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Michael Picarella: Redefining ‘worthless’

Picarella Family Report

Posted: November 6, 2009 10:01 p.m.
Updated: November 7, 2009 4:55 a.m.
 
As part of a homeowners association, I’ve come to expect home exterior upkeep in the area, corresponding colors throughout the neighborhood and a lack of rogue vehicles on the street or on front lawns and porches for months at a time. In general, I’ve come to expect aesthetic bliss.

It’s clear most HOAs have property values in mind. My HOA is no exception.

We’ve got these really expensive, fancy-looking cast iron mailboxes, which must add tremendous value to the homes since nobody seems to mind driving to the post office to drop off their outgoing mail. Why must they drop off mail at the post office when they have their own mailboxes? Good question.

The said expensive, fancy-looking boxes don’t allow for mail pick-up. The mailman has no access to the inside. He can drop stuff in, but he can’t fit his hand inside to take stuff out—the mail slot is far too narrow.

“You can hang your outgoing mail halfway out the slot,” a neighbor suggested.

“What about when it rains?” I asked.

OK, so Southern California doesn’t get much rain. But the problem extends beyond wet outgoing mail on wet days. Sometimes, when hanging my outgoing mail halfway out the slot, it falls back into the box. I can’t afford to have my mail slip back into the box.

I live in a nice area, which means I’m paying my bills at the last minute. If my payments slip back into my box, my mailman doesn’t deliver my mail. As a result, I get late-charged.

“Why don’t you just bring your outgoing mail to the post office or to one of the general mailboxes on the street?” asked a neighbor.

I refuse to spend time, gas, and wear and tear on my vehicle to use another mailbox when I have a mailbox — an expensive one — on my own property. No, I’d rather spend time, energy, and wear and tear on my nerves complaining about it.

Perhaps you, too, have had similar problems where aesthetics have won out over function. I know of an entire city whose bus riders fell victim to this ridiculous phenomenon.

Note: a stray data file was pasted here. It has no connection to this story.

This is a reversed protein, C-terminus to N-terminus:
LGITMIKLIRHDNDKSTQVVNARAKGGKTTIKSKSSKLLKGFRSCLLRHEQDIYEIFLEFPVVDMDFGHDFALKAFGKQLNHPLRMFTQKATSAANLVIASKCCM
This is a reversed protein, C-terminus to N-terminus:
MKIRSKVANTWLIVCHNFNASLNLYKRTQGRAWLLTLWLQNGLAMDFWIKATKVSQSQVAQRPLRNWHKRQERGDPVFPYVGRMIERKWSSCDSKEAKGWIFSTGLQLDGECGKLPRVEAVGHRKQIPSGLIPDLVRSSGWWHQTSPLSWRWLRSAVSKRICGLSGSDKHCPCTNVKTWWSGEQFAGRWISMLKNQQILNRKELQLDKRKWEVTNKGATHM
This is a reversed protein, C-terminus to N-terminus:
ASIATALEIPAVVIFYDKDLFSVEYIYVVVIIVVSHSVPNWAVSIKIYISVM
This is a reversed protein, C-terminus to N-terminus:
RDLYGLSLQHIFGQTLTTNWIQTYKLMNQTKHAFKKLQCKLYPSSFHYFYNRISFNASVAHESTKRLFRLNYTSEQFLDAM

Citizens of the said city asked their city council to address the lack of bus shelters around town. People were tired of waiting at bus stops in the pouring rain. The city council dove right in. After all, three of the council members were incumbents in an upcoming race for seats on the next council.

“We must shelter our citizens,” was how the discussion began. The end was more like, “It doesn’t matter that the slats for a roof don’t shield our citizens from the rain. These shelters must beautify the city, unlike those eyesores in the San Fernando Valley.”

The said city council eventually installed the said worthless (practically roofless) bus shelters. Indeed, the shelters were worthless.

But they were aesthetically pleasing and the premier shelters in the area.

I was shocked at this display of stupidity. As a father, I felt I had an obligation to teach my son the difference between good and bad, right and wrong, functional and “Who came up with this stupid idea?”

So I stood up. I took action against stupidity.

I made a weatherproof strap with an “outgoing mail” sign on one end, which could dangle outside the box. I attached a binder clip on the other end of the strap to clamp onto my outgoing mail, which could sit inside my mailbox. When my mailman sees the sign, he knows I have outgoing mail. He can tug on the strap and pull the mail through the slot.

My outgoing mail now stays dry in wet weather, and I don’t have to hang my bills halfway out the slot and worry about them falling back into the box, out of my mailman’s reach.

So maybe I didn’t stand up against stupidity. Maybe I joined in. Maybe I didn’t teach my son anything worthwhile. But my invention is sure aesthetically pleasing and the premier outgoing mail system in the area.

Michael Picarella is a Valencia resident and a proud husband and father. His column reflects his own opinion and not necessarily that of The Signal. To contact Picarella or to read more stories, go to www.michaelpicarellacolumn.blogspot.com.


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